Is there a language code vs locale confusion in Nextcloud (and possibly elsewhere)?
If I select
German (informal) as the language setting in my user’s profile, the language code in the
oc_preferences table is set to
de. If I select
German (formal), the language code in the table is set to
I didn’t know
de_DE was a formal language code …
Reading a few threads about this:
If I have something that is language context sensitive, I’d then have to code for
de_DE as two different languages as I’m sure that someone who actually wants formal German isn’t happy with getting informal German …
The de_DE is a locale, not just language. It consists of first he language code and then the region code. It reads “german in Germany”.
Other examples would be nn_no which reads “nynorsk in Norway” or sv_SE as “swedish in Sweden” or even sv_US which would be “swedish in the USA”.
This is all based on the Unicode CLDR.
EDIT: I realize this isn’t really what you asked. But I would reply that an informal language is one which isn’t specific to a certain region, whereas a formal one can be considered to be one that is specific to a certain region.
Thanks. I was sort of thinking that was the reasoning behind it
I’ll adjust my code to split at underscore, for the needs of the app in this specific case.
I urgently need to make a comment here regarding the German language. The German language is currently the only language at Nextcloud that has the luxury of maintaining two variants. On the one hand, there is the formal variant (de_DE) and the informal variant (de). The history of this implementation goes back to the time when Nextcloud was still called ownCloud. I would like to question whether this was a good approach. The whole thing is not carefree either, because on mobile platforms like Android and iOS this causes problems. If you take a look at the Nextcloud project at Transifex, you will see a colourful mix of language abbreviations. This is an addition.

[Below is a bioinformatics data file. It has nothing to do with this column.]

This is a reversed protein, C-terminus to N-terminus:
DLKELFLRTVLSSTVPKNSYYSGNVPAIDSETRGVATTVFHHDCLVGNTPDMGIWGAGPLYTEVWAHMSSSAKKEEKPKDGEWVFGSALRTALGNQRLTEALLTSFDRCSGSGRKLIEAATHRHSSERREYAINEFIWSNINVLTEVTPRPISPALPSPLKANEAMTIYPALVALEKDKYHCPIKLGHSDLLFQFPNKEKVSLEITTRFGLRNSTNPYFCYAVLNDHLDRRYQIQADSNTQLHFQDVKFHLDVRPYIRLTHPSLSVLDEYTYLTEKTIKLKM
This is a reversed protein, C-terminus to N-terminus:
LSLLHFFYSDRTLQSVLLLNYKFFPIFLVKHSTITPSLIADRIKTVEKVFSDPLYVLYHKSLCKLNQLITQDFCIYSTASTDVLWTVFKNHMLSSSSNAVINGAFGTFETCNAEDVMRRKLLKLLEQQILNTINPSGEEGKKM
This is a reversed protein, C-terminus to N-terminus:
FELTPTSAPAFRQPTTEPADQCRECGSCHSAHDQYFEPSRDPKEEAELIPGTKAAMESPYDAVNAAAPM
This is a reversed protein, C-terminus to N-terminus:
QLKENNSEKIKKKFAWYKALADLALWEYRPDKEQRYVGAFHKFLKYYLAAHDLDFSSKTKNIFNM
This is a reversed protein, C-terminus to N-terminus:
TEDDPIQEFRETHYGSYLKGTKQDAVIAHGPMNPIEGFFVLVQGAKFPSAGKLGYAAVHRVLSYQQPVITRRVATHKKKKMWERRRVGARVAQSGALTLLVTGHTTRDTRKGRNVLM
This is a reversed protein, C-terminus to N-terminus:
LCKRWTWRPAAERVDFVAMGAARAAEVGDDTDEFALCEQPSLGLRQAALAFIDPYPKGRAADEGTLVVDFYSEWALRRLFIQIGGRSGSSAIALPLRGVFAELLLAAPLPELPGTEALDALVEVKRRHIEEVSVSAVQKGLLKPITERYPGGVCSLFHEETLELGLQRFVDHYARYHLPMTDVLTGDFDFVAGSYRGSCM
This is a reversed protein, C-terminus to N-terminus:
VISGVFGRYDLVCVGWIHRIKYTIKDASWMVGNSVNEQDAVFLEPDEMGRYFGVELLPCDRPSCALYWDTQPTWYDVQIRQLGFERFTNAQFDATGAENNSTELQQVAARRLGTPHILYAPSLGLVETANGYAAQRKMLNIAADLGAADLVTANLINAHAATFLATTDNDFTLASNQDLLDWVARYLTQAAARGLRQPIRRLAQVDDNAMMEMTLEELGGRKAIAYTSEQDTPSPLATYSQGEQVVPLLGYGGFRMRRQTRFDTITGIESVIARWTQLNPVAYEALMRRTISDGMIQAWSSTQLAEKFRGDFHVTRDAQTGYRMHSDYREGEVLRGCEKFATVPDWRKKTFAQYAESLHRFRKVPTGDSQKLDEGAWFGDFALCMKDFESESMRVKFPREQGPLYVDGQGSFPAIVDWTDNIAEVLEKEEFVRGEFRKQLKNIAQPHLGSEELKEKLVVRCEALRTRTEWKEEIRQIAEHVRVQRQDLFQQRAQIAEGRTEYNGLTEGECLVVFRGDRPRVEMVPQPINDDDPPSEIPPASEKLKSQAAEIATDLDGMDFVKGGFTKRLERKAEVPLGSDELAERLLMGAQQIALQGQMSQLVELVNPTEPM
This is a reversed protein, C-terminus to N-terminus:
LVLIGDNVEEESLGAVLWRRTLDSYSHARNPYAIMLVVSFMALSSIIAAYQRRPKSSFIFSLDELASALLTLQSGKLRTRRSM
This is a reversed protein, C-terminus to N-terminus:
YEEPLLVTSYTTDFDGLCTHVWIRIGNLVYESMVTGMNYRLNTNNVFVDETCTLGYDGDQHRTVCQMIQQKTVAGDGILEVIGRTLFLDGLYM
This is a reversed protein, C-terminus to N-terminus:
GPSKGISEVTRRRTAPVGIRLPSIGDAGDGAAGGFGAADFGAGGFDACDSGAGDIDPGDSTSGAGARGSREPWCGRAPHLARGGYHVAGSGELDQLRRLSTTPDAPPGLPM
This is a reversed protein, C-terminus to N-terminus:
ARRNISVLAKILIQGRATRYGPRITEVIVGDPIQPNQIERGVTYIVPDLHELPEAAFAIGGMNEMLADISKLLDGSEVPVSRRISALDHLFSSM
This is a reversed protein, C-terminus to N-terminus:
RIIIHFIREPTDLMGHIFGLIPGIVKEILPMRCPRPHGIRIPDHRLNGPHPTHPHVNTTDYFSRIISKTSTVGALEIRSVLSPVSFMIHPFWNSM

Is it not the other way around? Just curious.
You are right. Fixed my posting seconds ago.
Yeah, this should really be changed. And it does not belong in the ‘lang’ preference unless specifically documented.
It also makes it somewhat “complicated” (not really, but …) to manage the return value of a fetch call to get ‘lang’ preference since you really need to make an exception (or split on underscore). And we all need what happens to hardcoded exceptions in code as it ages.
Well, yes and no. I’m well aware of the fact that
de_DE is a locale, but
de is the language code in this particular situation. IMHO,
de_DE has no place in a
lang preference (in particular since there’s a completely separate locale setting).
It’d be a much better solution (again, IMHO) to give developers an advice on how to properly handle this (and for Nextcloud to be changed).
Regardless of how this is “solved” at some point, there should be added documentation to explain this.